SummaryThe Environmental Health (EH) Division is a regulatory agency responsible for enforcing Stateand local laws for the protection of public health. The Division regulates a variety of entitiesincluding restaurants, retail and wholesale markets, mobile food vehicles, rental housing of 5units or more, hotels, motels, public swimming pools, theatres, laundries, and landfills.The regulatory work of the Division is funded by permit and service fees assessed on ownersand/or operators pursuant to the California Health and Safety Code, and the Los AngelesCounty Code. These codes authorize the Division to recover the reasonable expenses and, inthe case of retail food code enforcement, the actual costs associated with its regulatory work.Fees are reviewed annually and were last revised in 2007.In early 2010 the Department of Public Health (DPH) retained the consulting firm MGT of America, Inc. to conduct a study of the fees charged by the EH Division. The purpose of thestudy was to examine the services provided by the EH Division and to determine the "true"costs of each of those services. The consultant was asked to recommend changes in the EHDivision's fee-setting methodology to ensure that annual fees were better aligned withreasonable expenses and actual costs.Accordingly, the study analyzed each of the regulatory services provided by the Division andfound some of the current fees to be higher, and others to be lower, than the "true" costs of providing the services. Although none of these deviations rendered the fees unlawful, as allfees were set to recoup the EH Division's "reasonable expenses" or "actual costs," inaccordance with all applicable laws, the fee study revealed that the fees could be better andmore precisely calibrated. Additionally, the study identified a number of services for which feeswere not currently assessed.As a result, the study recommended that each of the fees be better aligned with the costsdetermined by the consultant, and that new fee categories be established for those services for which fees were not currently assessed. The EH Division implemented the consultant'srecommendations. However, the EH Division determined that several modifications to the feesproposed in the MGT study were required. For example, corrections were required in theestimated number of entities subject to regulation, the estimated workload times, and the hourlylabor rates used to determine costs. Also, the EH Division decided to remove from overheadthe direct labor costs of several services which could not be associated with fee payers.An ordinance proposing these new fees was first submitted to the Board of Supervisors on April19, 2011. At that time, the Board of Supervisors continued the item so that DPH and the EHDivision staff could meet with impacted parties regarding the proposed changes in annualpermit fees.DPH held a total of 16 meetings with associations representing the impacted parties betweenApril 26 and June 16, 2011. In addition, public meetings were held on May 3, May 4, May 31,June 13, June 14, and July 7, 2011. Prior notice of the meetings was provided via e-mail, web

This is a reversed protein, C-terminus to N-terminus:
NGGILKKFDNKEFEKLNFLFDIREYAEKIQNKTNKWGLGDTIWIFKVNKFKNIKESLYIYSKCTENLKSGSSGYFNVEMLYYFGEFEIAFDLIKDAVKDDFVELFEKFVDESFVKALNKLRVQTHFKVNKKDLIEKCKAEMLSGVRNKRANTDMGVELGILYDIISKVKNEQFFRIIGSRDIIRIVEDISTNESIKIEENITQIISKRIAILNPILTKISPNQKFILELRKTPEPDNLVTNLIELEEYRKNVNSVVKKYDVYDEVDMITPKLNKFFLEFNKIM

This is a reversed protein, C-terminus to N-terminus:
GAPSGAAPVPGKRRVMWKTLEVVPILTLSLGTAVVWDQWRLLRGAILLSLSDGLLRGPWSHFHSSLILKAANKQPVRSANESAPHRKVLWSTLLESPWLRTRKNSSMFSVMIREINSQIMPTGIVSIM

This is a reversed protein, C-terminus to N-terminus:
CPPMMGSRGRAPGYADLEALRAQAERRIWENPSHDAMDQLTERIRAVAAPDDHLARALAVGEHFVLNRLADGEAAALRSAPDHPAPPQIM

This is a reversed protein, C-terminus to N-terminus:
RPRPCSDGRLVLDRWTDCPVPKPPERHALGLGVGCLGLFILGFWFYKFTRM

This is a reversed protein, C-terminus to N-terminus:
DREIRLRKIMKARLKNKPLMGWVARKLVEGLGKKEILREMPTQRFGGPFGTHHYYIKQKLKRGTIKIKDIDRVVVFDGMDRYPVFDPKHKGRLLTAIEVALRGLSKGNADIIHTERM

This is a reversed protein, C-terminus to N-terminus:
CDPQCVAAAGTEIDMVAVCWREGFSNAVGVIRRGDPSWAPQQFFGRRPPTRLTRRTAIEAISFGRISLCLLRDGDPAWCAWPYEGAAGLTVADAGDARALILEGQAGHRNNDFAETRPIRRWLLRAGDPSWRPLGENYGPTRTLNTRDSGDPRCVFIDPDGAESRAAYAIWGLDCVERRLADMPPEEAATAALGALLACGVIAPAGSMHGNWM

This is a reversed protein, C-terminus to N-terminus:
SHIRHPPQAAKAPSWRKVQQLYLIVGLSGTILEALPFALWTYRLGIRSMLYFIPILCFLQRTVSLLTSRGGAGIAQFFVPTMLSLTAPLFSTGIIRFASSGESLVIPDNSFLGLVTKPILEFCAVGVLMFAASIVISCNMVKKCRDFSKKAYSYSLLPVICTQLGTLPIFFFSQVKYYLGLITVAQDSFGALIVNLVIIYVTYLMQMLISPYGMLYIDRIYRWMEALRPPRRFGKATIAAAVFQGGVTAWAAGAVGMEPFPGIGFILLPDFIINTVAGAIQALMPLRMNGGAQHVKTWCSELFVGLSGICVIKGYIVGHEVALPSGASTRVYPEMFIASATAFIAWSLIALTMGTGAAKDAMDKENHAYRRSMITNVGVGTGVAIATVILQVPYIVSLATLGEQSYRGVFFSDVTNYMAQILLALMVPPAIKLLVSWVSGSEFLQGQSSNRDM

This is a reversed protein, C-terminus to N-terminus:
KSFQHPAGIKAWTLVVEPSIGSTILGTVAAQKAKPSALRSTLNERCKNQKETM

posting, and direct mail. Notice of the June and July meetings was sent to 130,000 existing and3,000 proposed new fee payers. EH also established an e-mail address and dedicated phoneline to receive public comments.As a result of the industry and public input received, the following modifications were made tothe proposed ordinance.1. The component of food facility permit fees related to costs associated with illegal foodvending enforcement was reduced from 9.9% to 7%. This reduction was made to easethe burden on permitted food facility operators. The Division is exploring alternativefunding sources, as well as program efficiencies, to minimize the impact of this reductionon enforcement efforts.2. The workload estimates for “temporary food booth inspection,” including thoseconducted at Certified Farmers’ Markets, were revised downward. The revisions werebased on a decrease in estimated travel and inspection times. This resulted in acorresponding reduction in the proposed fees for the majority of categories.3. The workload estimates for “swimming pool inspections” have been revised. The firstrevision was the reduction of travel time for multiple pools at the same location. Inaddition, swimming pools were classified into 3 "risk" tiers -- “low,” “moderate” and “highrisk.” These revisions resulted in a decrease in fees for approximately 10,000 multi-family residential pool sites. However, an increase in fees resulted for approximately1,300 health clubs, hotels, schools and theme parks, which operate pools classified as“moderate” and “high risk.”4. The fee for food vending machines was frozen at $62, rather than the previouslyproposed fee of $275. This change was made in consultation with the vending machineindustry to allow for development, during the next Fiscal Year, of a more effectiveapproach to regulating this industry.5. The definition of the “fee exempt charitable activity” was expanded to include non-profitentities that provide permanent housing with free supportive services for the homeless.DPH also made several other revisions in the workload estimates. These revisions resulted infee reductions in plan check services for retail food facilities, and inspections of garmentmanufacturers, wiping rag establishments, commercial laundries, and solid waste facilitieswhich handle construction and demolition debris. In addition, the revisions resulted in feeincreases in plan check services for swimming pools undergoing “moderate” or “major renovations” and recycled water projects.DPH will continue discussions with the regulated industries during the coming Fiscal Year toaddress other identified issues related to public health fees, policies, and service quality. Theseinclude an incentive program that would reduce inspection frequencies, and associated fees,based on a permittee's good compliance history.The following Summary Sheets include a complete list of the proposed fees. They havebeen modified to reflect the changes indicated above and have been approved by the County'sAuditor-Controller. In addition, the MGT report, “
FY10 Department of Public Health Environmental Health, Fee Development Special Study, Report of Findings, August, 2010,
” isincluded as Attachment I.